the clever MS. ballad in _Defence of a Bald Head_, which I quoted; but I
hardly supposed it to be the production intended. It turns out that it
was not, for I have that production now before me. My belief is that it
is entirely unique; and the only reason for a contrary opinion, that I
am acquainted with, is that there is an incorrect mention of it in
Warton, _H.E.P._ iv. 229.; but there is not a hint of its existence in
Ritson, although it ought to have found a place in his _Bibliographia
Poetica_; neither do I find it noticed in later authorities; if it be,
they have escaped my researches. You will not blame me, then, for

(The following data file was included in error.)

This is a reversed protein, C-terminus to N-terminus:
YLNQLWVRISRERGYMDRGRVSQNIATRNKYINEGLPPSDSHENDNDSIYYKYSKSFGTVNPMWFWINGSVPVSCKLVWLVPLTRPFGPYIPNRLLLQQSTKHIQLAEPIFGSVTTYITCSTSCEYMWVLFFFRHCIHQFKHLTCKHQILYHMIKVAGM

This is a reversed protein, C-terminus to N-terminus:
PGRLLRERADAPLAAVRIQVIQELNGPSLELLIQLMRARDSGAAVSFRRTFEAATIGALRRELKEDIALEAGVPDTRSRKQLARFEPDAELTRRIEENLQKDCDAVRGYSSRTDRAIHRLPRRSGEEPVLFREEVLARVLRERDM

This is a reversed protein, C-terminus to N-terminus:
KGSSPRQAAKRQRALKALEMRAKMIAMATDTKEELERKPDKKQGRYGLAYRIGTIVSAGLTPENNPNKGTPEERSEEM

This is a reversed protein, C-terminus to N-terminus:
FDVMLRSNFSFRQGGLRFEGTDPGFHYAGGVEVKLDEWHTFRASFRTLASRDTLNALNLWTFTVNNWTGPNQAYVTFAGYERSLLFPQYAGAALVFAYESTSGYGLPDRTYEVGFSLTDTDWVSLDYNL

indulging my usual wish to quote the title-page at length, which exactly
agrees with the terms of the entry in the books of the Stationers'
Company. It runs _literatim_ thus: -

"A Paradoxe, proving by reason and example, that baldnesse is
much better than bushie haire, &c. Written by that excellent
philosopher Synesius, Bishop of Thebes, or (as some say) Cyren.
A prettie pamphlet to pervse, and relenished with
recreation. - Englished {85} by Abraham Fleming. - Herevnto is
annexed the pleasant tale of Hemetes the Heremite, pronounced
before the Queenes Maiestie. Newly recognised both in Latin and
Englishe, by the said A.F. - [Greek: hae taes sophias phalakra
saemeion.] - The badge of wisdome is baldnesse. - Printed by H.
Denham, 1579." 8vo. B.L.

If I am not greatly mistaken, your readers will look in vain for a
notice of the book in any collected list of the many productions of